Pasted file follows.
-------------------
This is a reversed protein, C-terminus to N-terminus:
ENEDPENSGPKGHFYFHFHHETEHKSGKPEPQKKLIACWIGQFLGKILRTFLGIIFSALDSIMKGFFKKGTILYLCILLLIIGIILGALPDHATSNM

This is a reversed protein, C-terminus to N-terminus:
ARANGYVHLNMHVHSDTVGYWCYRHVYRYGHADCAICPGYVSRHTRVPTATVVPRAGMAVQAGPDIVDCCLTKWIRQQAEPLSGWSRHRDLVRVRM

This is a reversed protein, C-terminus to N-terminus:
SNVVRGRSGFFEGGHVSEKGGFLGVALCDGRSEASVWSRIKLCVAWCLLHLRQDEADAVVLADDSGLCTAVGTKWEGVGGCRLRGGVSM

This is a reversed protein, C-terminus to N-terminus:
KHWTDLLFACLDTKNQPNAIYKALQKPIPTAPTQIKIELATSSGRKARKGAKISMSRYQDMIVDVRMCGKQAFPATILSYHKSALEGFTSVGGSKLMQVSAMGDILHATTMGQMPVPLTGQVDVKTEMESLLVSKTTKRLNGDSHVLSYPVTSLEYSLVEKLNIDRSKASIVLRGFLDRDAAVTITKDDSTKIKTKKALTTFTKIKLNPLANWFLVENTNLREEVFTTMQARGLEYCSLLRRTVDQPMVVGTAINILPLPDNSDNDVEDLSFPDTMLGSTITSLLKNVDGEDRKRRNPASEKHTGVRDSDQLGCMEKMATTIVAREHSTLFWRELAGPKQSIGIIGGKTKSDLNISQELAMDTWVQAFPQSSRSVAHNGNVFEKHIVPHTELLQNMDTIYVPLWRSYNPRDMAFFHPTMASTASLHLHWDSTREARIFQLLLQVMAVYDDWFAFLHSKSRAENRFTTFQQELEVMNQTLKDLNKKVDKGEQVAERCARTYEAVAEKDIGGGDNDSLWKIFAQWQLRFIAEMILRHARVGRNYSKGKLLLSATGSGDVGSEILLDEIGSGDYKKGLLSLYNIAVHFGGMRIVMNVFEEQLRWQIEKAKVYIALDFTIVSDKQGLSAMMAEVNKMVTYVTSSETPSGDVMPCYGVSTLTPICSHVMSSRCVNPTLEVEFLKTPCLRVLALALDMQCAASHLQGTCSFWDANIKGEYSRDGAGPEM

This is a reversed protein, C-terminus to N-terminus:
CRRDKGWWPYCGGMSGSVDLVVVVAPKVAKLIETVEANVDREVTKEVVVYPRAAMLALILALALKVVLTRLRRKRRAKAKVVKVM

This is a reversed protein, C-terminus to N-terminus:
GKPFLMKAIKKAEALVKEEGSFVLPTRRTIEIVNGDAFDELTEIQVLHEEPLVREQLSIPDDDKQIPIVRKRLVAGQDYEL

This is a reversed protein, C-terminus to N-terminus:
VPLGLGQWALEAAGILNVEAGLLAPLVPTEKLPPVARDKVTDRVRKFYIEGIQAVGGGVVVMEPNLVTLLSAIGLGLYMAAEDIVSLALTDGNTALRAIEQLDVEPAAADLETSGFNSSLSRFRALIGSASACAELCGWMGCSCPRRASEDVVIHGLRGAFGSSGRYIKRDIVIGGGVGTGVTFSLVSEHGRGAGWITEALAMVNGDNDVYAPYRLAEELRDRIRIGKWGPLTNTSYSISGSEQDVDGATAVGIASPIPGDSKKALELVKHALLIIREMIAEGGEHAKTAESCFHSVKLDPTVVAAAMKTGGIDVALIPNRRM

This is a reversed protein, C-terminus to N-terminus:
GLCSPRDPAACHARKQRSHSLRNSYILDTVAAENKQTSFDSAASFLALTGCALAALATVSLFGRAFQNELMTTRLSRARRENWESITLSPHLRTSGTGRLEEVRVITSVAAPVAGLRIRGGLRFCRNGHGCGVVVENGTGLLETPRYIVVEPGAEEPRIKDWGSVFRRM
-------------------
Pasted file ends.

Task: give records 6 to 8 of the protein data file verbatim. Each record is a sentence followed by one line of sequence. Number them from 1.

This is a reversed protein, C-terminus to N-terminus:
GKPFLMKAIKKAEALVKEEGSFVLPTRRTIEIVNGDAFDELTEIQVLHEEPLVREQLSIPDDDKQIPIVRKRLVAGQDYEL

This is a reversed protein, C-terminus to N-terminus:
VPLGLGQWALEAAGILNVEAGLLAPLVPTEKLPPVARDKVTDRVRKFYIEGIQAVGGGVVVMEPNLVTLLSAIGLGLYMAAEDIVSLALTDGNTALRAIEQLDVEPAAADLETSGFNSSLSRFRALIGSASACAELCGWMGCSCPRRASEDVVIHGLRGAFGSSGRYIKRDIVIGGGVGTGVTFSLVSEHGRGAGWITEALAMVNGDNDVYAPYRLAEELRDRIRIGKWGPLTNTSYSISGSEQDVDGATAVGIASPIPGDSKKALELVKHALLIIREMIAEGGEHAKTAESCFHSVKLDPTVVAAAMKTGGIDVALIPNRRM

This is a reversed protein, C-terminus to N-terminus:
GLCSPRDPAACHARKQRSHSLRNSYILDTVAAENKQTSFDSAASFLALTGCALAALATVSLFGRAFQNELMTTRLSRARRENWESITLSPHLRTSGTGRLEEVRVITSVAAPVAGLRIRGGLRFCRNGHGCGVVVENGTGLLETPRYIVVEPGAEEPRIKDWGSVFRRM